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The Qinglong Si (Green Dragon Temple) was a famous temple of the Tang Dynasty (618-907). It was known as a place where Buddhist monks were trained, and it was a favorite destination in China for Japanese monks to learn Buddhism. The temple's history is well known in Japan because a Japanese monk named Kukai studied there and brought back his Buddhist teachings to Japan in the year 806. His influence was part of what made Buddhism popular in Japan. The original temple was destroyed, but a new one was built in 1963. The temple and the surrounding garden and halls are a favorite attraction for Japanese tourists who much appreciate the cherry trees that bloom between about March to May depending on the year's climate. So if you go there when the cherry blossoms are blooming, you'll likely see Japanese tourists. Beside the Green Dragon Temple, you can see a recently-built monument to the Japanese monk Kukai, exhibition halls, some remaining Tang-era monuments, and beautiful cherry trees.
The temple has three sections. The first section has a pond and a garden with plum trees and cherry trees. The eastern section has a memorial to Kukai that was built in 1982 to commemorate the 1178th anniversary of Kukai's arrival in China. To the west of the garden is another section that contains a replica of the temple's main hall. The construction of the main hall began in 1984 as a collaboration between Japan's Shingon Sect and the city of Xian. The Shingon religion that was started by Kukai is still a major religion in Japan. The builders tried to recreate the look of the original Tang-era hall as determined by archeologists.
During the Tang Dynasty era, Xi'an was the capital of the Tang Empire, and Buddhism that was taught by Western Asian travelling monks was reestablished in the empire to be a major religion. The Western Asian monks taught a kind of Mayahana Buddhism that had developed there during the centuries before north of India. They travelled along the Silk Road eastward, and settled and taught in Xi'an. Many temples were built, and at the time, the Qinglong Temple was considered relatively small and unimportant, and it is said that the monks had little influence on Buddhism in the Tang Empire or afterwards.
But the monastery had a big impact on Japanese religion. A monk named Kukai (774-835) travelled around to look for a teacher who was willing to teach him some of the teachings of the Central Asian monks. He found a monk named Huiguo at the Qinglong Si who had studied under a famous travelling monk named Amoghavajra (705-774) who had been influential. At the temple, Kukai and other Japanese monks studied the scriptures and the system of rituals. Kukai returned to Japan in 806, and was very influential there. In 824, he was appointed to be the chief architect of the imperial Buddhist temple at Toji in the new capital city that the emperors were building. After that, he became tutor to the crown prince. His "Shingon" teachings became very popular and had the support of the emperors of the time.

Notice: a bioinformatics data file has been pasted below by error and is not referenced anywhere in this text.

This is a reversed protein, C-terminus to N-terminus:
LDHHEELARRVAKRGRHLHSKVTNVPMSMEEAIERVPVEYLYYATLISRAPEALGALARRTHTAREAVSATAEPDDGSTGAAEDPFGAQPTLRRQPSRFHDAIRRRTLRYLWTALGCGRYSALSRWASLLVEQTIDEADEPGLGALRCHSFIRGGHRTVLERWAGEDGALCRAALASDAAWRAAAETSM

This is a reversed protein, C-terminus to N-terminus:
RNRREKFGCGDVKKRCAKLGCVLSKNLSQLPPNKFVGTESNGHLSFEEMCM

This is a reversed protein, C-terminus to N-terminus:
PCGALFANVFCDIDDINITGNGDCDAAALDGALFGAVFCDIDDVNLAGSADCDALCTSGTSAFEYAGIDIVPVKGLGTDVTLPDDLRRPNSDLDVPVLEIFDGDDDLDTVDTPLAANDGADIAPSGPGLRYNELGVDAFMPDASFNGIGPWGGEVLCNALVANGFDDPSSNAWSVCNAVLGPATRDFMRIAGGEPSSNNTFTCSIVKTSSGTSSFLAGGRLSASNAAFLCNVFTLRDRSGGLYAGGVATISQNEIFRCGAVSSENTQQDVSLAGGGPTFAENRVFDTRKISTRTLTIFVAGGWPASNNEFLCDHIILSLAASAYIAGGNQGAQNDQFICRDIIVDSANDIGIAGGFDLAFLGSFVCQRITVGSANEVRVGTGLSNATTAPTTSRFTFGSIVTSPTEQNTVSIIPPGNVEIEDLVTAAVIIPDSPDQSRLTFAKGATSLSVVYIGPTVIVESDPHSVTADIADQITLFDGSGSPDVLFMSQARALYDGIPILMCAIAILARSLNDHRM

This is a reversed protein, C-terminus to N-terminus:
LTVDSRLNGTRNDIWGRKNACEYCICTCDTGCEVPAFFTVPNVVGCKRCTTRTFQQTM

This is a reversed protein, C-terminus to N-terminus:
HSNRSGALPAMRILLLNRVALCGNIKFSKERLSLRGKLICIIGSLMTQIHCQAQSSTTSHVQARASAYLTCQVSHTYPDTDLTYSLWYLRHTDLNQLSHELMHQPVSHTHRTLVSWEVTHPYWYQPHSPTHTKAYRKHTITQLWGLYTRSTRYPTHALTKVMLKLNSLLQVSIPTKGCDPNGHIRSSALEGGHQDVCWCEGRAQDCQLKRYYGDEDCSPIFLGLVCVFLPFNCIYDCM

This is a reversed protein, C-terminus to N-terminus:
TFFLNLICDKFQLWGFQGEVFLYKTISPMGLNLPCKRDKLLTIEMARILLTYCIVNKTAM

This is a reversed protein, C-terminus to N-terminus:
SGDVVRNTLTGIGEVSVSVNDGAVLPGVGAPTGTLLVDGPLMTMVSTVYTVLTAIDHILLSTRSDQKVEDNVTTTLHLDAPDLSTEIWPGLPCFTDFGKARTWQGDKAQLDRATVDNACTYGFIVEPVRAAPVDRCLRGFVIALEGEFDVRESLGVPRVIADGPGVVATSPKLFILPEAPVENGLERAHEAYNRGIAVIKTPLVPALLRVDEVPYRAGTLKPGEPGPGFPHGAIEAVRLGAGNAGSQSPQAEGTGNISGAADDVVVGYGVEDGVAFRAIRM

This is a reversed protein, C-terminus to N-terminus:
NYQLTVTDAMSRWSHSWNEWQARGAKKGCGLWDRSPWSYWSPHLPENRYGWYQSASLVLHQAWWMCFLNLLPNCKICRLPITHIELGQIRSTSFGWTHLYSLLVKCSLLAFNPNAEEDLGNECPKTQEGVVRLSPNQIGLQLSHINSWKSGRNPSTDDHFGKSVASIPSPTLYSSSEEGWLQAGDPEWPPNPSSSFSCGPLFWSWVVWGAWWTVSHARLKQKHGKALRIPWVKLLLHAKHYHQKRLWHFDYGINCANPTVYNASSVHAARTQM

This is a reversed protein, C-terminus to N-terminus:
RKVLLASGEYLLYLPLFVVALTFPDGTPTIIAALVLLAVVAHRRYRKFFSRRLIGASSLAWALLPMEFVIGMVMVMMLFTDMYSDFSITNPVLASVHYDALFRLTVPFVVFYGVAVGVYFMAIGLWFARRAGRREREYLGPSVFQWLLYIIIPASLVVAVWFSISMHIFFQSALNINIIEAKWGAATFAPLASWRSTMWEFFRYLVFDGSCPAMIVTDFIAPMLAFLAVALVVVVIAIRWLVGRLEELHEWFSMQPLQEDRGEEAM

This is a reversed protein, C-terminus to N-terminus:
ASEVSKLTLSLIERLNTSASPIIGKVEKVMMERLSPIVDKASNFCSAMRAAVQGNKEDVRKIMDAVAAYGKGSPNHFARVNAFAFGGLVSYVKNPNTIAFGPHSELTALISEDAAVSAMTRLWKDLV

Fee: 10 RMB or about 1.5 USD during the regular season, and 16 RMB or about 2.5 RMB during the cherry blossom season that runs from about the middle of March to the middle of April.
Hours: about 9 am to 5 pm.
Nearby Attractions: The Green Dragon Temple is surrounded by several of Xi'an's major attractions that are all within about a three kilometer distance away. Only about 3 kilometers or 1.5 miles directly north of Green Dragon Temple are two of Xi'an's other attractions: the Drum Tower and the Bell Tower. These two sites can easily be reached by walking north on Nan Da Jie (South Big Street). The Xi'an Beilin Museum is about 3 kilometers to the northeast. The Big Wild Goose Pagoda is about 3 kilometers to the southeast. And the big and informative Shaanxi History Museum is about 2 kilometers or a mile south.China Highlights can help you design a trip to visit this and other sights in Xi'an.
The restaurant is located near Qinglong Temple. Jiaozi or dumplings with meat and vegetable fillings are very popular during New Year Festival. It tops the list of delicacies preferred by people in Northern China. Our teacher will share some basic skills of dumpling making and then enjoy the fruits of your labor. What happens during the class? 1. Full illustration of dumplings making by your tour guide. 2. Demonstration by the chef. 3. Learn to make different types of dumplings. 4. Taste dumplings prepared for you.
Duration: 1 hour
Price: USD 20 (combined with tour package)